Do you think PCJF is incorrect in their analysis?

    • Hogan says:

      how do you interpret the creation/existence of DSCAC as anything other than a federally coordinated crackdown on Occupy?

      Since it was created in 2005, that strains credulity a bit.

      • Semanticleo says:

        They’re just, connecting the dots, and that’s the coordinating effort they got their asses whooped for, remember?

      • wembley says:

        Okay, it was created earlier, not created for the express purpose of dealing with Occupy, that’s fine. But, again… federal intelligence agencies going after Occupy… local law enforcement going after Occupy… but the idea of coordination is just too out there? I don’t get it.

        • Hogan says:

          The word “coordination” is doing a lot of work here. Let’s review Wolf’s original claim:

          In other words, for the DHS to be on a call with mayors, the logic of its chain of command and accountability implies that congressional overseers, with the blessing of the White House, told the DHS to authorise mayors to order their police forces – pumped up with millions of dollars of hardware and training from the DHS – to make war on peaceful citizens.

          This is what was dismissed as a paranoid conspiracy theory. Do the released documents actually support this claim?

          I don’t know what DSAC does all day, and I would probably disapprove of a lot of it if I did. What they don’t do is tell local police how and when to crack down on demonstrators, any more than they teach old ducks to swim.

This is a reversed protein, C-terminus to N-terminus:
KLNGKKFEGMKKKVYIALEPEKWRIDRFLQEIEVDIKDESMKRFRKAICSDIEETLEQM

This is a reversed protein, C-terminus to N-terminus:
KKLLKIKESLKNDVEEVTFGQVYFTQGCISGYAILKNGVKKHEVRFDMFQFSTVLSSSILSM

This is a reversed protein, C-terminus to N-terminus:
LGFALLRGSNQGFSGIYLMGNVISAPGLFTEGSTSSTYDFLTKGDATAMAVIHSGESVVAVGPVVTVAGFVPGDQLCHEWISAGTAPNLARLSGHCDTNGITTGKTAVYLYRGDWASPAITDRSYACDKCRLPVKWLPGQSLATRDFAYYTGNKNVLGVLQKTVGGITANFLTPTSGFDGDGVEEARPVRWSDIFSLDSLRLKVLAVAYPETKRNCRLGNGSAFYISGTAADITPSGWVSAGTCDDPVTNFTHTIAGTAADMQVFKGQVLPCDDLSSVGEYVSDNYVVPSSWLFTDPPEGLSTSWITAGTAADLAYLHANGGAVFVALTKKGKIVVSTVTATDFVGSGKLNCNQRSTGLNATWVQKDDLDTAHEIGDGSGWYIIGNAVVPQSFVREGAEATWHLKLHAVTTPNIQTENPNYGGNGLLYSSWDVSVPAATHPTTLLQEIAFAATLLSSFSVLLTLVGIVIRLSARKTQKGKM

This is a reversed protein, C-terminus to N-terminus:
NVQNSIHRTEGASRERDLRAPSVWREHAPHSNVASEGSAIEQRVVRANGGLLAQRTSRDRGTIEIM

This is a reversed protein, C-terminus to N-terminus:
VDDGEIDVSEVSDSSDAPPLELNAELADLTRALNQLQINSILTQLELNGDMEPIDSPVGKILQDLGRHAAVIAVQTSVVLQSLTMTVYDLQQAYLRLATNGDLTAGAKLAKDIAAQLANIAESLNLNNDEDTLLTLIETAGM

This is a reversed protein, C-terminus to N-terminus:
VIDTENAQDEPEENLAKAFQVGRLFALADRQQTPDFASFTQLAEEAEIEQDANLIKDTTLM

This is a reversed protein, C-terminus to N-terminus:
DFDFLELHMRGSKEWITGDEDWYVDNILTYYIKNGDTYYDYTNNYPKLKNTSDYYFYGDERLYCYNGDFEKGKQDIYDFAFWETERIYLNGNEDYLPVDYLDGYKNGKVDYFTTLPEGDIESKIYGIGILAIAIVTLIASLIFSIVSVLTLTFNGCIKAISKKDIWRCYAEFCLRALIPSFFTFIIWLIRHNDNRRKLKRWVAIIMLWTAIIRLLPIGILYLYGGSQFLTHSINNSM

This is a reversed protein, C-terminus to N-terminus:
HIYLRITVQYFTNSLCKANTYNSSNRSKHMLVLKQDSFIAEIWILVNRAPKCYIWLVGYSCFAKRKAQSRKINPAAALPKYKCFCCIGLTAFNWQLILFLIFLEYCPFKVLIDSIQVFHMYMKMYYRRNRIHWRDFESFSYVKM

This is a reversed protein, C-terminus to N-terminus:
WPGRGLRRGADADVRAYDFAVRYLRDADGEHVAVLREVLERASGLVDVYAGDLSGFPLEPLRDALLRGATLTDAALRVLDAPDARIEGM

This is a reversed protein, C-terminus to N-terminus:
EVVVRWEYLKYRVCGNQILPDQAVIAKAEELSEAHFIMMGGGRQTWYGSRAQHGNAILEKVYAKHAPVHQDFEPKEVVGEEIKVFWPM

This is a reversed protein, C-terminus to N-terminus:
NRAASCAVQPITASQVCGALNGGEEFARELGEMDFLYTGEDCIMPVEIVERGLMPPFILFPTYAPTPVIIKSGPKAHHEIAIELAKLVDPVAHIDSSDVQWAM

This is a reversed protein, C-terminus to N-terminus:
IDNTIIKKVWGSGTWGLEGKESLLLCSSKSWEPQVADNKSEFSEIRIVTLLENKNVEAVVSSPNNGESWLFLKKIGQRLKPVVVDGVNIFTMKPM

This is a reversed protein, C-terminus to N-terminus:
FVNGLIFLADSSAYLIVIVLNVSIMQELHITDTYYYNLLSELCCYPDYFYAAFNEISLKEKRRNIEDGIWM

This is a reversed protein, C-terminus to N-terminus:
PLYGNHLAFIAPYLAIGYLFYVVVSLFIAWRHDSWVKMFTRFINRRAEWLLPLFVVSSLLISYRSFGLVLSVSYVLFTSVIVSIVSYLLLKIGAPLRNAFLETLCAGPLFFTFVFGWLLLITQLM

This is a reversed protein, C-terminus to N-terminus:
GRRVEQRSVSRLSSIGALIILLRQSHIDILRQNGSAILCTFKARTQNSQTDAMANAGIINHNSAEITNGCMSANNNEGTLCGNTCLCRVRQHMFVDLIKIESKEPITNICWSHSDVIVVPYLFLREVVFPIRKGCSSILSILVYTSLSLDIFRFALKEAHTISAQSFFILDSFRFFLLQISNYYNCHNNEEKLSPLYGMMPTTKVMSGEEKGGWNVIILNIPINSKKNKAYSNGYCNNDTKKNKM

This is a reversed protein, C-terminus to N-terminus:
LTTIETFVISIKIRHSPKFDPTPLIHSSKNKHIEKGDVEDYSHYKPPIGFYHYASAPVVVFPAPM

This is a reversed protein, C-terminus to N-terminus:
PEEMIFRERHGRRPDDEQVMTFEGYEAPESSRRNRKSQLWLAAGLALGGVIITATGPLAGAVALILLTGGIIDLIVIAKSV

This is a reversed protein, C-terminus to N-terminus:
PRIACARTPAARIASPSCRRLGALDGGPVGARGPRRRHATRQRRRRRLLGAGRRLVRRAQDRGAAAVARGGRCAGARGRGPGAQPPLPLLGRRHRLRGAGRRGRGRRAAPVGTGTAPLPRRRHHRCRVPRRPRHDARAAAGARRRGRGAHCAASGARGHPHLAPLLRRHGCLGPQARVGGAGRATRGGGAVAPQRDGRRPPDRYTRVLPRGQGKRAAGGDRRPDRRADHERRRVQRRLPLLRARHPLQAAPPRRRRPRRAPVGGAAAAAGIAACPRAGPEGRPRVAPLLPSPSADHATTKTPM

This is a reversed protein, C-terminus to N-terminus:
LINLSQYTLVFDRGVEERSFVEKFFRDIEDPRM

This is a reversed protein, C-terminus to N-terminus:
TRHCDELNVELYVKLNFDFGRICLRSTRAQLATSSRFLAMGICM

• The word “coordination” is doing a lot of work here.

            As is the phrase “going after.”

          • FlipYrWhig says:

            Yes, this. The entire Wolf take is essentially to say “coordinate” in a sinister voice. Sometimes coordinate is a euphemism for direct, and sometimes coordinate means cooperate.

          • Joshua says:

            That is not what was dismissed as a conspiracy theory (although she did confuse two entirely different stories about conference calls to come up with that paragraph).

            She wrote that an small police NGO called PERF, with a very loose connection to DHS, was issuing “brutal orders” to local law enforcement agencies.

            And then she wrote that this was all really coming from members of the House Homeland Security Committee because they were afraid OWS would embrace a law that barred hem from insider trading.

            Just a reminder of what she wrote, and what some of us called a crazy conspiracy theory.

        • LoriK says:

          Saying that an assumption is unsupported by available facts is not the same as saying that it’s too out there. “It could be true” is a long way from “It’s true and we have proof.” Trying to pretend that gap doesn’t exist is the stuff of conspiracy theories.

    • Sly says:

      Scott, how do you interpret the creation/existence of DSCAC as anything other than a federally coordinated crackdown on Occupy?

      Because the DSAC was formed in 2005, and was based on the OSAC (Overseas Security Advisory Council) that was formed in 1985.

      Do you think PCJF is incorrect in their analysis?

      The DSAC receives information from law enforcement agencies about security threats (as did the OSAC before it, but with respect to security threats on overseas operations), so to say that it is “the de facto intelligence arm of Wall Street and corporate America” is a wee bit hyperbolic since it doesn’t collect any actual intelligence, but serves as a conduit between the FBI and its member corporations.

      Going through the documents released under the FOIA requests, much of them deal with the potential shutdown of operations of major ports on the west coast and advice on what protest targets should do in situations of violent unrest (and does so within the context of unaffiliated groups or individuals using the protest organizations as cover for violence). It seems pretty tame for a grand conspiracy to crush any and all dissent against the corporate line.

      • Semanticleo says:

        It seems pretty tame for a grand conspiracy to crush any and all dissent against the corporate line.